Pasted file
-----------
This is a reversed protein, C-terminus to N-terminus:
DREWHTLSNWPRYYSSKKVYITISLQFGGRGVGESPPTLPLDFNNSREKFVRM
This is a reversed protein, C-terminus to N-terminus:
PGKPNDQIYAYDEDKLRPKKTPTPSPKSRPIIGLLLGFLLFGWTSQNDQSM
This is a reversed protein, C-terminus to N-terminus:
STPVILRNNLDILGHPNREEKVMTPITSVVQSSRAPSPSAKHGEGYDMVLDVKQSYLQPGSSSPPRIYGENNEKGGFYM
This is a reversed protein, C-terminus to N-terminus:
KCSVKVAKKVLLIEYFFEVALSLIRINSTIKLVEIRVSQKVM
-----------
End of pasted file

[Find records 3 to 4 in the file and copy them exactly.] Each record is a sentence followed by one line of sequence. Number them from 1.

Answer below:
This is a reversed protein, C-terminus to N-terminus:
STPVILRNNLDILGHPNREEKVMTPITSVVQSSRAPSPSAKHGEGYDMVLDVKQSYLQPGSSSPPRIYGENNEKGGFYM
This is a reversed protein, C-terminus to N-terminus:
KCSVKVAKKVLLIEYFFEVALSLIRINSTIKLVEIRVSQKVM